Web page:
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Review: The Wake #1
Fred  |  May 29, 2013

I'm only familiar with Scott Snyder's work from his run on Batman, so I didn't know what to expect from The Wake #1, beyond it being worth a peek. It does not disappoint. Not only is it a strong debut issue, it's also a fascinating tale that spans across time and affects people throughout history, whether it's a cavemen, a modern day Cetologist, or a cross-species friendship in a post-apocalyptic, oceanic future. There's a lot at work in this story, and although the basic premise of deep sea exploration (including the potential for lurking creatures within the deep) has been analyzed before, Snyder makes it feel brand new. In the span of a few pages, readers quickly discover the type of person Dr. Archer is, all through a brief conversation with her son and then a confrontation with the mysterious Agent Astor Cruz. Of course, we don't know her entire history (as a brief flashback panel demonstrates), but Snyder effortlessly gives us insight into her character. We know she's strong-willed and stands up for her beliefs (even to the detriment of her professional career), that she is passionate about her job (cetology: a branch of marine mammal science, studying whales, dolphins and other Cetacean creatures) and perhaps most importantly, she is willing to do whatever it takes to make her son a bigger part of her life. She's empathetic and relateable without being predictable, the perfect "everyman" for readers as they traverse this progressively odder deep sea tale.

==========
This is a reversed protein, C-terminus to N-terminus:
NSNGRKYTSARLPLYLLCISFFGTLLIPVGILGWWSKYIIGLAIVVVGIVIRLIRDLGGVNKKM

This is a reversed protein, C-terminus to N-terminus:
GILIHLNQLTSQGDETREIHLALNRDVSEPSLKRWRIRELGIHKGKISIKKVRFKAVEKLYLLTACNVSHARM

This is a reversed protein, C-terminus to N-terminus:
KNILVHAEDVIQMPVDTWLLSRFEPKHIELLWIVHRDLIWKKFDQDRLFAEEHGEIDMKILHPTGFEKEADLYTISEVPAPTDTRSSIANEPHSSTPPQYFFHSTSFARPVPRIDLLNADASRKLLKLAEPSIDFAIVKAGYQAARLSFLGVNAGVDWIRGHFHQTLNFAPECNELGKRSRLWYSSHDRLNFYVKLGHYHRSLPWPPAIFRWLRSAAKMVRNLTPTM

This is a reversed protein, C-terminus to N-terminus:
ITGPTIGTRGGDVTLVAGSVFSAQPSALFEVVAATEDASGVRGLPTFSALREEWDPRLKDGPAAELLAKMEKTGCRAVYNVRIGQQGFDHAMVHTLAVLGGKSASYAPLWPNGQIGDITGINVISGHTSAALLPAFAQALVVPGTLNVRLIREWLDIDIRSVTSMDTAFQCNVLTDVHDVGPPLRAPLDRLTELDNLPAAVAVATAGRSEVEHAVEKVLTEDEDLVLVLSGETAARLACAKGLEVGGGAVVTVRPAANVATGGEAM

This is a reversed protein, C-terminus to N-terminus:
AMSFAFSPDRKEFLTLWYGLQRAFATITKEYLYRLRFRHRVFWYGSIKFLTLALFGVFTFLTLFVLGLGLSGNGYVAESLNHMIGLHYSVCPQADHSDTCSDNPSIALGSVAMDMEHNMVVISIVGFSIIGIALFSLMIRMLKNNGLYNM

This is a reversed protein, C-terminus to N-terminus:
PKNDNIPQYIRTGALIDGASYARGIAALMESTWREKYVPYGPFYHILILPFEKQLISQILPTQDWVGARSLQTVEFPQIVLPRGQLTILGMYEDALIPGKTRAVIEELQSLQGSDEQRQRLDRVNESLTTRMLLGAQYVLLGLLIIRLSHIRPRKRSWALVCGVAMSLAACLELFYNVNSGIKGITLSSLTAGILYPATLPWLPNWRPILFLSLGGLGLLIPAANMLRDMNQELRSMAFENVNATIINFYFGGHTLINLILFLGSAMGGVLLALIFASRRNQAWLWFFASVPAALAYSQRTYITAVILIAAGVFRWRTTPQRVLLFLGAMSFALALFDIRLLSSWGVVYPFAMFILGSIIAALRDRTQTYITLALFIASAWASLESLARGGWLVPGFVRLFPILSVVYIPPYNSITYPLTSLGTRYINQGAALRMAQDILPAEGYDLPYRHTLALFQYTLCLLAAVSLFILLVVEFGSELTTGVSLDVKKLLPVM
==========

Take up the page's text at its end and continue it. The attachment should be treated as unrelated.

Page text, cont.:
The art is a delight: expertly laid out panels from Sean G Murphy that burst with life through Matt Hollingsworth colours. The palette shifts from scene to scene, creating different moods that complement character interactions, although it's even more powerful when Hollingworth uses colour to contrast beautiful vistas with serious scenes. Even in the scarier moments, there are aspects of beauty: a testament to Murphy and Hollingsworth's storytelling skill. It would be simpler to showcase such unease and horror in a more black and white manner, but instead they include shades of gray (and blues, greens, etc.) because things are never as simple as they seem. Especially with a story connected throughout centuries, it's natural and welcome to have so much depth in every aspect. We're only treated to glimpses of this depth in the first issue, but it's enough to have snared this reader. Give The Wake a shot, but one word of warning: I'm not responsible for any nightmares or creepy crawly feelings you may have after reading it.

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